Hmmmmn, I did miss that! 83MB still seems like alot - but I guess its Windows bloat & there's not alot Apple can do about it!
  • by ElektroHolunder (514550) on Wednesday April 05, 2006 @09:06AM (#15066014)
    You cannot use the update versions for a trivial reason: when installing an update version, Windows setup prompts for an update-eligible install disk . Which you cannot provide since you're unable to eject the disk from your drive until you install the Apple driver package.
  • by Deslock (86955) on Wednesday April 05, 2006 @09:23AM (#15066195)
    I read through the setup guide [apple.com] and it appears that bootcamp doesn't address the file system incompatibilities (not that I expected it to). It's like this:

    HFS+: OS X uses it; XP doesn't recognize it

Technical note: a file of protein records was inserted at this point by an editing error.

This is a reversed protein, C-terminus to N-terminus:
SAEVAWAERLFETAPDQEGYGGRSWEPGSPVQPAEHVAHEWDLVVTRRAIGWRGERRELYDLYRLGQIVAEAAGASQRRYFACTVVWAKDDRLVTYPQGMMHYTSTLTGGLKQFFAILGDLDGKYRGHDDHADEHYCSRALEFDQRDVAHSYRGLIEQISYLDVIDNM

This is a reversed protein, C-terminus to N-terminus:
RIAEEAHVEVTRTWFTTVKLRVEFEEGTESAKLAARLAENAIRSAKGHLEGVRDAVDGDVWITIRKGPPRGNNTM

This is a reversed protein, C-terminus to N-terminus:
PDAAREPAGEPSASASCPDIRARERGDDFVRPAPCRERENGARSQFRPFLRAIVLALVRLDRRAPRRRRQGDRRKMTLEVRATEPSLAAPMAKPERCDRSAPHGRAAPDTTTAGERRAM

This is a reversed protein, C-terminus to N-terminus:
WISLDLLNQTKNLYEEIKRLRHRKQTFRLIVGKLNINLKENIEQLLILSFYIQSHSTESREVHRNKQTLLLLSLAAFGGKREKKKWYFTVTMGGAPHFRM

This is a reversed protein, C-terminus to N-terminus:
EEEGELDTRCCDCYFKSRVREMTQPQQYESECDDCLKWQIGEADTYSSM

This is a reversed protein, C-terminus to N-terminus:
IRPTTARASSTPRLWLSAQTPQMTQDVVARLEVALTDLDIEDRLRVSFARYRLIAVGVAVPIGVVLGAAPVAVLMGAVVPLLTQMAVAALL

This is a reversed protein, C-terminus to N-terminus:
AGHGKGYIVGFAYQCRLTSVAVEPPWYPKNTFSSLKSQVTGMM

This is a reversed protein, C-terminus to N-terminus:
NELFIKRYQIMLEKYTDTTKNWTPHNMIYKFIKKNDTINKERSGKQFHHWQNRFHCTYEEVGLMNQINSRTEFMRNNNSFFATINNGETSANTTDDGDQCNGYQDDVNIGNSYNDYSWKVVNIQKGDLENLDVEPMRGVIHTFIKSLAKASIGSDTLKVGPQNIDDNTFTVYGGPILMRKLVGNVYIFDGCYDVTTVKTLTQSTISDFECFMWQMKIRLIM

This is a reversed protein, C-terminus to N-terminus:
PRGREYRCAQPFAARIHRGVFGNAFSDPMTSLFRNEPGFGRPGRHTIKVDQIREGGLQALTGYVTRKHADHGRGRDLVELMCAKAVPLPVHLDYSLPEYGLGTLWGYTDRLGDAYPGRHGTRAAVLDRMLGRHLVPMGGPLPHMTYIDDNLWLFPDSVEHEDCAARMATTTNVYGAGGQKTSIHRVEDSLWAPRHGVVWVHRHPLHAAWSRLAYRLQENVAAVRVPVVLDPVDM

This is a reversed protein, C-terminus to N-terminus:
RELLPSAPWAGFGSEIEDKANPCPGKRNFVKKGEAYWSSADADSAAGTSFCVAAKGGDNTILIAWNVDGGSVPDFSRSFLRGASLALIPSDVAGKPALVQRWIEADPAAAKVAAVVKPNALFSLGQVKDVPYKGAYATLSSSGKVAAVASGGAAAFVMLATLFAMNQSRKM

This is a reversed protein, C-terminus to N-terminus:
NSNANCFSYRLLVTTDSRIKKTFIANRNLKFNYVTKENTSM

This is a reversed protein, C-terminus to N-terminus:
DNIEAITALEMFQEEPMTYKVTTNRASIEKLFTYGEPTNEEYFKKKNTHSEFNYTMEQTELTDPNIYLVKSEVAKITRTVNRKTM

FAT32: Both OS X and XP can read and write to it, but it has limits in partition size and doesn't allow for files larger than 4GB (no DVD backup for you!)

    NTFS: Both OS X and XP can read it, but OS X can't write to it

    One solution is MacDrive [softpedia.com], which allows Windows to read and write to HFS+. But I'd rather that OS X be able to write to NTFS.

    Virtual PC lets you move stuff back and forth, but it has inferior performance and some software doesn't work with it (Thayer's guide to birds of North America [thayerbirding.com] doesn't run under VPC, for example). And of course VPC doesn't work on the Intel Macs at all.